The success of the local T20 competition means younger players are exposed to different experiences that used to come as a shock when they first represented Australia, meaning they’re better prepared for the spotlight that inevitably falls on them when playing for their country on the world stage.

“I think the WBBL and the Kia Super League in England played a massive role,” Lanning said.

“The younger players now are far more used to playing more cricket under pressure, which can only stand them in good stead going forward.

“Even something like playing on TV, you used to only get that when you played for Australia, now the younger players are exposed to it at domestic level which means when you make the Australian side it’s not foreign to you.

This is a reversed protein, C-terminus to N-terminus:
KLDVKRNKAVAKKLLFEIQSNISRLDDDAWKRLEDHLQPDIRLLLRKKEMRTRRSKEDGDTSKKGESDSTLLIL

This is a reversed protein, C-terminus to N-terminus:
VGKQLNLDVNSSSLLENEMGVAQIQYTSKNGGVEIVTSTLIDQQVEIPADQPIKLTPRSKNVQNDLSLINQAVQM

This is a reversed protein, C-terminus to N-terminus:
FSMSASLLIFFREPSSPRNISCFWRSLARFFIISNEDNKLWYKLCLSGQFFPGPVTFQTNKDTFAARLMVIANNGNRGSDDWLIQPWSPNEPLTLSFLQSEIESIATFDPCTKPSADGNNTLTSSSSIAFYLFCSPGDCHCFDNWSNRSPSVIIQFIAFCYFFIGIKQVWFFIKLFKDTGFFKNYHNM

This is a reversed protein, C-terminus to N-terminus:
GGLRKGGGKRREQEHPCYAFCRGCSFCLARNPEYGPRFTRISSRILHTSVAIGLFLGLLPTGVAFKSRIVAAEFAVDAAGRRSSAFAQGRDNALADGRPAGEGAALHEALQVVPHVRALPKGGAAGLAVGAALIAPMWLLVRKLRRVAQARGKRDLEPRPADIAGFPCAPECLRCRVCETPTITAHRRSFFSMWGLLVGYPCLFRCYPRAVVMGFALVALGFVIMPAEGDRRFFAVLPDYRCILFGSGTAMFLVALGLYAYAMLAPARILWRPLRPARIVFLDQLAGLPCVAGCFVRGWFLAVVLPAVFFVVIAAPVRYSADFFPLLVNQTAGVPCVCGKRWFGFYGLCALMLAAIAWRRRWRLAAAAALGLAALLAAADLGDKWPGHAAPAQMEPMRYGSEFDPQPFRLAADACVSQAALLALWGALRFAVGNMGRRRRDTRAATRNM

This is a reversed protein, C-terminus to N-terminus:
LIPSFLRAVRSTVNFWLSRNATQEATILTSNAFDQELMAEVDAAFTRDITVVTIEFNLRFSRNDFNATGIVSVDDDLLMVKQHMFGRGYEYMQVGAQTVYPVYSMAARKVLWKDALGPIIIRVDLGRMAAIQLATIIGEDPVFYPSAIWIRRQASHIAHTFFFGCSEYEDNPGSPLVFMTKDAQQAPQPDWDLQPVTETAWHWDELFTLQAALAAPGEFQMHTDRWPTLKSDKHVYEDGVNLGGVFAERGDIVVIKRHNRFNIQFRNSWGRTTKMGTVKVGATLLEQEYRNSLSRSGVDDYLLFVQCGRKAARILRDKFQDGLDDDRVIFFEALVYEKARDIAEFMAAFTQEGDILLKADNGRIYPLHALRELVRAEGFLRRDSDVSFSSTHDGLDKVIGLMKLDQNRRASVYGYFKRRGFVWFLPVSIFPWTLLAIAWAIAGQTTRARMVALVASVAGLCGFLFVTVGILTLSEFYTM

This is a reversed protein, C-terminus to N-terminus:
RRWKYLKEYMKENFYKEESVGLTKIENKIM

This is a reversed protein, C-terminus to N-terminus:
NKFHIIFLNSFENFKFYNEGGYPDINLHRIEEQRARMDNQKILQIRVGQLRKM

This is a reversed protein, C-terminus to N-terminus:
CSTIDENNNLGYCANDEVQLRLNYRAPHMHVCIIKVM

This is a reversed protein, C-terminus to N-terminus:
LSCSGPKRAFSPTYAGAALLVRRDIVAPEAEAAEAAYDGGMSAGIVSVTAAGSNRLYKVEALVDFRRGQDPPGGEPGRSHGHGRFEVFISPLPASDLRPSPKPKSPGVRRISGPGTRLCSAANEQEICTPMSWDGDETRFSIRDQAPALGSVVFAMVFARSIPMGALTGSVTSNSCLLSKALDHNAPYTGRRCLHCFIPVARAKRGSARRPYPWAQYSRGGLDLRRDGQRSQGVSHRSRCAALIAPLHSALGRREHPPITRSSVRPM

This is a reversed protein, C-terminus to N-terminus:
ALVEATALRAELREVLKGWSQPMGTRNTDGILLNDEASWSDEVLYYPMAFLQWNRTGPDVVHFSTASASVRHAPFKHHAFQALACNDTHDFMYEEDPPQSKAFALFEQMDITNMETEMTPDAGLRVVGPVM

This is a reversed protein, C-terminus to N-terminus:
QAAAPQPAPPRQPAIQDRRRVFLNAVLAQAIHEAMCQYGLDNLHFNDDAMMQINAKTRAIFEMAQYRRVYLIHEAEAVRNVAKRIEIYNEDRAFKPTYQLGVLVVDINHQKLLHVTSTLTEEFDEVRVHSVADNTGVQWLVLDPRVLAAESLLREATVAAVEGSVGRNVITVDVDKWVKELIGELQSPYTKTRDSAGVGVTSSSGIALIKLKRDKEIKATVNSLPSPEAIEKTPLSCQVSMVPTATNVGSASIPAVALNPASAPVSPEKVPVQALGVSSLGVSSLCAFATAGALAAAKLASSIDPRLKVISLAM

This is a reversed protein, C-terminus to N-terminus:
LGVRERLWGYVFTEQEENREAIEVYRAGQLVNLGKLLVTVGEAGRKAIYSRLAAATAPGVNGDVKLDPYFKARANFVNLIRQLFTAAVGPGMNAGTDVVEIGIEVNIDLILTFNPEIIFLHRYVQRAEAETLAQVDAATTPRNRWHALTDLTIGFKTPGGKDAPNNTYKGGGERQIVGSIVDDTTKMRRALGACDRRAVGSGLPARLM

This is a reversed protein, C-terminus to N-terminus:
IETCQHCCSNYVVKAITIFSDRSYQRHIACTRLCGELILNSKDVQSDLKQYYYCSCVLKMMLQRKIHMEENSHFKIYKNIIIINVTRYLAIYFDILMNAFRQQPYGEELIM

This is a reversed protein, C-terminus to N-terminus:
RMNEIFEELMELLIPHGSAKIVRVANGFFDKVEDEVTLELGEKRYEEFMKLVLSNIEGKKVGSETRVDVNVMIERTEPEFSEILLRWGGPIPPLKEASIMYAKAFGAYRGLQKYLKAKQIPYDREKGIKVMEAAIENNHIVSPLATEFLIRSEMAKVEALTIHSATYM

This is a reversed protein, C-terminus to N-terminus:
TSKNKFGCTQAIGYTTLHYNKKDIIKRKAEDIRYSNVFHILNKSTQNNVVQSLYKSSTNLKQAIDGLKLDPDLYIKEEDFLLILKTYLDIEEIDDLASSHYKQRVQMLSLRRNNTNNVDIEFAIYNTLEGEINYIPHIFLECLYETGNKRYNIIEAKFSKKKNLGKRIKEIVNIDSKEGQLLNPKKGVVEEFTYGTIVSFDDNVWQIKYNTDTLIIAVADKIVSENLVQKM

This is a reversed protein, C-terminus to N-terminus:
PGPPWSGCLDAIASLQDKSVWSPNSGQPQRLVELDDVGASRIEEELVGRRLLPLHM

“It’s definitely a key factor in getting players up to speed quicker.”

Lanning confirmed the Aussies celebrated well into the night – “we had a good time!” - but attention quickly turns to the opening round of the WBBL this weekend, with the players due to arrive back home on Wednesday evening, just 60 hours before the tournament starts on Saturday morning.

This year’s tournament features a stand-alone final for the first time, rather than a merely serving as a curtain-raiser for the men’s final. It’s a prelude to a huge summer for the women’s game in 2019-20, that will see Australia defend its title, in the newly named T20 World Cup.

“It’s going to be an amazing tournament back in Australia in 2020,” Lanning said.

“To be part of a World Cup on home soil is something you dream of, it doesn’t get much bigger than that.

“Obviously we want to reflect a bit on what we’ve achieved here in the West Indies but definitely moving forward the opportunity to defend the title at home is a big deal for us.”

https://ift.tt/2DKw3zG
//

No comments:

Post a Comment